If the simple test I suggested reveals such a condidtion, I use a draft gauge and manometer to actually measure the amount of de-pressurization.

    There is no question that the furnace and duct system is the culprit, because shutting off the blower instantly stops the condition.

    BTW, this is not due to a lack of combustion air being ducted into the furnace room. All the houses I test have at least a 6" combustion air duct. I had one where there were two 8" CA ducts that would still backdraft the WH.

    I should also mention that this problem is almost always in houses where the the furnace room is in the basement. But it can happen in houses with the ducts in the attic, if the supplies there are leaky. In that case, the attic goes positive due to supply leaks and the house goes negative.
    Last edited by rdesigns; 02-04-2010 at 09:55 AM. Reason: omitted word

  7. #7
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    Default Re: water heater and furnace venting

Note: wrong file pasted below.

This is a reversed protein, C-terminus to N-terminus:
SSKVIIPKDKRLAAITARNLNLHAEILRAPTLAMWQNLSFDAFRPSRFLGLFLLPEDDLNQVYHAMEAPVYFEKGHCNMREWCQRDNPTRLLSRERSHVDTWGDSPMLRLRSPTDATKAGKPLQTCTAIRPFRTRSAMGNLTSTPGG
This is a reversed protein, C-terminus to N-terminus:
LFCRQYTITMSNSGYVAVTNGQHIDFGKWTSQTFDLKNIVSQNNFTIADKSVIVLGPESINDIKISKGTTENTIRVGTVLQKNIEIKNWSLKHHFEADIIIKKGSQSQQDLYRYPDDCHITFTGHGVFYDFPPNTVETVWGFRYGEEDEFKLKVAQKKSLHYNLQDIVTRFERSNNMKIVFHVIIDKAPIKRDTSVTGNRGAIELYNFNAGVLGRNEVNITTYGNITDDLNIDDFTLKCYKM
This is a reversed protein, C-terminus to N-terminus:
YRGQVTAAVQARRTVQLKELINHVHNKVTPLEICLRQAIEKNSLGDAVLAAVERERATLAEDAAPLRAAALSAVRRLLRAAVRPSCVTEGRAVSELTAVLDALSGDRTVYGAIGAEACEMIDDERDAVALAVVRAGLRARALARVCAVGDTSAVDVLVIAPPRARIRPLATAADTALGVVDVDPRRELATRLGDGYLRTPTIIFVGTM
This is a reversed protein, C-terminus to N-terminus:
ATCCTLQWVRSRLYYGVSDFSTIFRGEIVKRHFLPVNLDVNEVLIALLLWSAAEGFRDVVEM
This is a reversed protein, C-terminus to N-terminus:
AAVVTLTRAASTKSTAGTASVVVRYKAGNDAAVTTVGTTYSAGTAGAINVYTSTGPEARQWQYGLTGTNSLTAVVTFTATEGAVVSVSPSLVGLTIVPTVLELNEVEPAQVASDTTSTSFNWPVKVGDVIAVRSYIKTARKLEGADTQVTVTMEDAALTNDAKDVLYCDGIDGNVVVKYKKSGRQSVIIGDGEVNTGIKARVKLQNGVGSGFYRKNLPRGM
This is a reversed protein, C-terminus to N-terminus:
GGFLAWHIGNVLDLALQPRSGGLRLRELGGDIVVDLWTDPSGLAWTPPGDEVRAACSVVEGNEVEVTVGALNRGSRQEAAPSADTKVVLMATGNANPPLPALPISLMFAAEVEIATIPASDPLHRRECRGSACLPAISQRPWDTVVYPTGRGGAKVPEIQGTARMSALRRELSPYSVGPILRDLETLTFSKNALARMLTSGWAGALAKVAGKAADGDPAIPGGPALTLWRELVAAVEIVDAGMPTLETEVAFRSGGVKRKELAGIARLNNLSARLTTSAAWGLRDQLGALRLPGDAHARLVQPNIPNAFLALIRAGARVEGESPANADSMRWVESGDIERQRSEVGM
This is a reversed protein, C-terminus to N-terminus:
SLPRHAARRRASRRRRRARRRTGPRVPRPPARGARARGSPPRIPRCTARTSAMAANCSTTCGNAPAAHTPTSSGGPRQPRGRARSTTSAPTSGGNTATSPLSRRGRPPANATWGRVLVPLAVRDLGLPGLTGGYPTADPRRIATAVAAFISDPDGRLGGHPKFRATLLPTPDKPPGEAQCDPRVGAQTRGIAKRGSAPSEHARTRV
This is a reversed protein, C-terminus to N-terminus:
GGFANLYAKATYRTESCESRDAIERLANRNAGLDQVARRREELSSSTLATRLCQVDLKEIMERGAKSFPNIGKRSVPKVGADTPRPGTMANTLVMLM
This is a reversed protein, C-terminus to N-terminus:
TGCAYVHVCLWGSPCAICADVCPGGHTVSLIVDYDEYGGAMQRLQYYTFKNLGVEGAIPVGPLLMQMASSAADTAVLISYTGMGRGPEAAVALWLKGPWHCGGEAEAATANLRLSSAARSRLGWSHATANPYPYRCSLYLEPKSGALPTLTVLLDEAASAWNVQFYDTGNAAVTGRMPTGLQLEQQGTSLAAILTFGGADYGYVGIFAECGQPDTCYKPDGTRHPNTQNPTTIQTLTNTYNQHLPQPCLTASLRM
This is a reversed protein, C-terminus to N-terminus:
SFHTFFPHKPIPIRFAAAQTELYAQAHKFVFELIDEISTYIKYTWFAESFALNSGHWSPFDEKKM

Quote Originally Posted by Gizmo View Post
    Look at your installation manual all the do's and donts are in there for proper venting
    Installation manuals for Category I furnaces (80% efficiency, non-condensing, non-positive vent pressure) usually do not include the vent tables, but instead refer you to the code or to GAMA's vent table, which are identical.

    For Category IV furnaces, (condensing, positive vent pressure), the installation manuals always include the venting instructions, and the Fuel Gas code requires you to go to the manufacturer's instructions for proper venting of Category IV appliance.

  8. #8
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    Default Re: water heater and furnace venting

    rdesigns,
    Interesting, thanks for the detailed explanation
    Jack
    Be sure you live your life, because you are a long time dead.-Scottish Proverb

  9. #9
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    Default Re: water heater and furnace venting

    Quote Originally Posted by JLMCDANIEL View Post
    rdesigns,
    Interesting, thanks for the detailed explanation
    Jack
    Past editions of the fuel gas codes used to have an appendix explaining how to do the test I mentioned to the OP, but I haven't seen it for the last several code cycles.